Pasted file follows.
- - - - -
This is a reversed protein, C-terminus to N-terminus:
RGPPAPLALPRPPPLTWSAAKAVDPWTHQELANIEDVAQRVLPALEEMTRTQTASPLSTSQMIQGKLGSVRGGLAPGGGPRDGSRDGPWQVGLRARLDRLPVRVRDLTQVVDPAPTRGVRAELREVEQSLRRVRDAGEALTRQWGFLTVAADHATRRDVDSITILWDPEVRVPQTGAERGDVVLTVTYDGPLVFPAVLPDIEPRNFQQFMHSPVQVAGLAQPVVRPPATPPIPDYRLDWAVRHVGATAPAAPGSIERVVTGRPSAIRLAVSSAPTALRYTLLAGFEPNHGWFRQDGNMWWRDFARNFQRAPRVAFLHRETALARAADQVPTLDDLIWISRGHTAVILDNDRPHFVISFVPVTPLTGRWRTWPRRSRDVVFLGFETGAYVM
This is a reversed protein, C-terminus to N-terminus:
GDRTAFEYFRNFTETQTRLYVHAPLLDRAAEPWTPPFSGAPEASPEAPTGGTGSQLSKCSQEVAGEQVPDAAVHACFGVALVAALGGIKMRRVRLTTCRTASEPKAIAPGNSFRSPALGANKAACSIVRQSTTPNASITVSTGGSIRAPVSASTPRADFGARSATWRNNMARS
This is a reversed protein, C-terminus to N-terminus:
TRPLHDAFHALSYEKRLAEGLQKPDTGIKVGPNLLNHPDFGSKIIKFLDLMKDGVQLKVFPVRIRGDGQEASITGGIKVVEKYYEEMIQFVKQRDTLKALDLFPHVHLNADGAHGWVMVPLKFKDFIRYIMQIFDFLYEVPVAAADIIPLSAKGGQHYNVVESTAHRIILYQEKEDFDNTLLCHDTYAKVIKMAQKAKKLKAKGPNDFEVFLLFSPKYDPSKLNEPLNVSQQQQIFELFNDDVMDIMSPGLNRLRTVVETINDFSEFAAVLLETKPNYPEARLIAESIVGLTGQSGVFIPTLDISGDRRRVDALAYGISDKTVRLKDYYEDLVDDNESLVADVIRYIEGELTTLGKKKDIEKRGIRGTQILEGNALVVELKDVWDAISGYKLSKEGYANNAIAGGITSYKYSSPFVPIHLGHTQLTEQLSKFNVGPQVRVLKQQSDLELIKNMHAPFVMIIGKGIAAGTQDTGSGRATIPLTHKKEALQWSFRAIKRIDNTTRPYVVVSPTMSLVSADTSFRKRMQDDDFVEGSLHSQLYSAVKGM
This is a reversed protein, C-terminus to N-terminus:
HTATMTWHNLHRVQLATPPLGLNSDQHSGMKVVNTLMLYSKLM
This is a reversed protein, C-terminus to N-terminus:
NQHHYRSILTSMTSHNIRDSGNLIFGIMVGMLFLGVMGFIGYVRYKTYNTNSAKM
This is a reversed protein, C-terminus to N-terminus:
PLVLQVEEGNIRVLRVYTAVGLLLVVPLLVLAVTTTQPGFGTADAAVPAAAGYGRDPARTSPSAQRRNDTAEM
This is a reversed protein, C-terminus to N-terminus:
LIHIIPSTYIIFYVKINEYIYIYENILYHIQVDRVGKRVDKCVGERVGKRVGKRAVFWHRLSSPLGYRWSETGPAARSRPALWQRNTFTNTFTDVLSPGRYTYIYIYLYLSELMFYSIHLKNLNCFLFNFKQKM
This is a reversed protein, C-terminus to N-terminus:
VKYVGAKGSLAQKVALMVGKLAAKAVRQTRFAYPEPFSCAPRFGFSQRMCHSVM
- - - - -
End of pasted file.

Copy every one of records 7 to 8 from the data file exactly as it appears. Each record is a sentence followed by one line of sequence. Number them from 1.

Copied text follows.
This is a reversed protein, C-terminus to N-terminus:
LIHIIPSTYIIFYVKINEYIYIYENILYHIQVDRVGKRVDKCVGERVGKRVGKRAVFWHRLSSPLGYRWSETGPAARSRPALWQRNTFTNTFTDVLSPGRYTYIYIYLYLSELMFYSIHLKNLNCFLFNFKQKM
This is a reversed protein, C-terminus to N-terminus:
VKYVGAKGSLAQKVALMVGKLAAKAVRQTRFAYPEPFSCAPRFGFSQRMCHSVM